The History of a Crime, by Victor Hugo

Chapter xvi.

The Massacre

Suddenly a window was opened.

Upon Hell.

Dante, had he leaned over the summit of the shadow, would have been able to see the eighth circle of his poem; the funereal Boulevard Montmartre.

Paris, a prey to Bonaparte; a monstrous spectacle. The gloomy armed men massed together on this boulevard felt an appalling spirit enter into them; they ceased to be themselves, and became demons.

There was no longer a single French soldier, but a host of indefinable phantoms, carrying out a horrible task, as though in the glimmering light of a vision.

There was no longer a flag, there was no longer law, there was no longer humanity, there was no longer a country, there was no longer France; they began to assassinate.

The Schinderhannes division, the brigades of Mandrin, Cartouche, Poulailler, Trestaillon, and Tropmann appeared in the gloom, shooting down and massacring.

No; we do not attribute to the French army what took place during this mournful eclipse of honor.

There have been massacres in history, abominable ones assuredly, but they have possessed some show of reason; Saint Bartholomew and the Dragonnades are explained by religion, the Sicilian Vespers and the butcheries of September are explained by patriotism; they crush the enemy or annihilate the foreigner; these are crimes for a good cause; but the carnage of the Boulevard Montmartre is a crime without an ostensible reason.

The reason exists, however. It is hideous.

Let us give it.

Two things stand erect in a State, the Law and the People.

A man murders the Law. He feels the punishment approaching, there only remains one thing for him to do, to murder the People. He murders the People.

The Second of December was the Risk, the Fourth was the Certainty.

Against the indignation which arose they opposed the Terror.

The Fury, Justice, halted petrified before the Fury, Extermination. Against Erinnyes they set up Medusa.

To put Nemesis to flight, what a terrifying triumph!

To Louis Napoleon pertains this glory, which is the summit of his shame.

Let us narrate it.

Let us narrate what History had never seen before.

The assassination of a people by a man.

Suddenly, at a given signal, a musket shot being fired, no matter where, no matter by whom, the shower of bullets poured upon the crowd. A shower of bullets is also a crowd; it is death scattered broadcast. It does not know whither it goes, nor what it does; it kills and passes on.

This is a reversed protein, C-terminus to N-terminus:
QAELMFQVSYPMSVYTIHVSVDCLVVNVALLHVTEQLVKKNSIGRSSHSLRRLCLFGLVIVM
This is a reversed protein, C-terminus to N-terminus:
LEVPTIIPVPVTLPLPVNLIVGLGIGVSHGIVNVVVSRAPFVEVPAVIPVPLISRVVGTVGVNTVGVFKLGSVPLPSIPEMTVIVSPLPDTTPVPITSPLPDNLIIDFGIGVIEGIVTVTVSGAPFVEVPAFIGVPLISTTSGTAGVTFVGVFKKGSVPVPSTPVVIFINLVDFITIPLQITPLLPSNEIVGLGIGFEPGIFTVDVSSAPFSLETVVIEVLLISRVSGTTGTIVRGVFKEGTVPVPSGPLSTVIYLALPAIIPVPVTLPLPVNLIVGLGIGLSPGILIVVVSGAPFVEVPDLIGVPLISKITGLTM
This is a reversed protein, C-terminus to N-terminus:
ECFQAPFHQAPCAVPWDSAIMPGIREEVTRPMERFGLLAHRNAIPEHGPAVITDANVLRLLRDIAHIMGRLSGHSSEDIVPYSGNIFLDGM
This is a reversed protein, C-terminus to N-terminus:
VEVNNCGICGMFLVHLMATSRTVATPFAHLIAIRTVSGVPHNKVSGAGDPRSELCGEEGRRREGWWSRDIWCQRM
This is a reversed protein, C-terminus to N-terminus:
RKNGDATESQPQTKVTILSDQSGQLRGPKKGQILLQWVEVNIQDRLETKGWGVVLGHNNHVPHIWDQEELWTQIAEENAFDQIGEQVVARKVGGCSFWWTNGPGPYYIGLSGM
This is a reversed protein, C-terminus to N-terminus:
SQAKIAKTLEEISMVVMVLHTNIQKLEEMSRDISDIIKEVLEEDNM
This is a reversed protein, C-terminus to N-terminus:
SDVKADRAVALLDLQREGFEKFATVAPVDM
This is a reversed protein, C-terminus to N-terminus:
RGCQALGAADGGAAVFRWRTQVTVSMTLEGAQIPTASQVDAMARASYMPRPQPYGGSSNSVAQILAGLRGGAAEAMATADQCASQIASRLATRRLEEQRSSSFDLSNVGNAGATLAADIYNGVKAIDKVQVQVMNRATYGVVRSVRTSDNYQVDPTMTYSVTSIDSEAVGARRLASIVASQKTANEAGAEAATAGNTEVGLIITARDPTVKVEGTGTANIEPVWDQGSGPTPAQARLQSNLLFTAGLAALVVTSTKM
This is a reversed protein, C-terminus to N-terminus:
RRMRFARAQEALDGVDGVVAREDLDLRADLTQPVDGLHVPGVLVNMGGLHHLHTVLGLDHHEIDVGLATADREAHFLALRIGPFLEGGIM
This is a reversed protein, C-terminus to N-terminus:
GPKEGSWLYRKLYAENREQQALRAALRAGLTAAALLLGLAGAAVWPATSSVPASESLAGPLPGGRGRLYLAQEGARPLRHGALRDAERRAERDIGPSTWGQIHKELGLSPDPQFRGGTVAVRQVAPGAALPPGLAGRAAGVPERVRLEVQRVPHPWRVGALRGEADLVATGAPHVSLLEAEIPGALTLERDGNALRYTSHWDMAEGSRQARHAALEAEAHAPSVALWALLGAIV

But at the same time it has a species of soul; it is premeditated, it executes a will. This was an unprecedented moment. It seemed as though a handful of lightnings was falling upon the people. Nothing simpler. It formed a clear solution to the difficulty; the rain of lead overwhelmed the multitude. What are you doing there? Die! It is a crime to be passing by. Why are you in the street? Why do you cross the path of the Government? The Government is a cut-throat. They have announced a thing, they must certainly carry it out; what is begun must assuredly be achieved; as Society is being saved, the People must assuredly be exterminated.

Are there not social necessities? Is it not essential that Béville should have 87,000 francs a year and Fleury 95,000 francs? Is it not essential that the High Chaplain, Menjaud, Bishop of Nancy, should have 342 francs a day, and that Bassano and Cambacérès should each have 383 francs a day, and Vaillant 468 francs, and Saint–Arnaud 822 francs? Is it not necessary that Louis Bonaparte should have 76,712 francs a day? Could one be Emperor for less?

In the twinkling of an eye there was a butchery on the boulevard a quarter of a league long. Eleven pieces of cannon wrecked the Sallandrouze carpet warehouse. The shot tore completely through twenty-eight houses. The baths of Jouvence were riddled. There was a massacre at Tortoni’s. A whole quarter of Paris was filled with an immense flying mass, and with a terrible cry. Everywhere sudden death. A man is expecting nothing. He falls. From whence does this come? From above, say the Bishops’ Te Deum; from below, says Truth.

From a lower place than the galleys, from a lower place than Hell.

It is the conception of a Caligula, carried out by a Papavoine.

Xavier Durrieu comes upon the boulevard. He states —

“I have taken sixty steps, I have seen sixty corpses.”

And he draws back. To be in the street is a Crime, to be at home is a Crime. The butchers enter the houses and slaughter. In slaughter-house slang the soldiers cry, “Let us pole-axe the lot of them.”